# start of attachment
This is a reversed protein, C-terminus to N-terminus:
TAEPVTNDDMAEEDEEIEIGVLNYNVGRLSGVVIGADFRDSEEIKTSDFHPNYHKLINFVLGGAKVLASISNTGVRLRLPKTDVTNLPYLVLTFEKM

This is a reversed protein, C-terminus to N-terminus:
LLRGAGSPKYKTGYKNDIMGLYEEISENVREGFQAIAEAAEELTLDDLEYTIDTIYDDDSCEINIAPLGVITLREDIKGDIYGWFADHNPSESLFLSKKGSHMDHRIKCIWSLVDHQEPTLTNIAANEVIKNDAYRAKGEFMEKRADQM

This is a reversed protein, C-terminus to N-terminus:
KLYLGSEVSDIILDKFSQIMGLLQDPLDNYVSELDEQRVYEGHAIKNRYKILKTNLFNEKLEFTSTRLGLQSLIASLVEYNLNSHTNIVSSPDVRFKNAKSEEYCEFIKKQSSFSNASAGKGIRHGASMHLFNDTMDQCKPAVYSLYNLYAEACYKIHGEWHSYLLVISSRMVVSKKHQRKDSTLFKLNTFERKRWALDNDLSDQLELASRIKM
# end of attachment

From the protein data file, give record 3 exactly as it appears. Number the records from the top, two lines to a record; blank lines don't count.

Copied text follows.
This is a reversed protein, C-terminus to N-terminus:
KLYLGSEVSDIILDKFSQIMGLLQDPLDNYVSELDEQRVYEGHAIKNRYKILKTNLFNEKLEFTSTRLGLQSLIASLVEYNLNSHTNIVSSPDVRFKNAKSEEYCEFIKKQSSFSNASAGKGIRHGASMHLFNDTMDQCKPAVYSLYNLYAEACYKIHGEWHSYLLVISSRMVVSKKHQRKDSTLFKLNTFERKRWALDNDLSDQLELASRIKM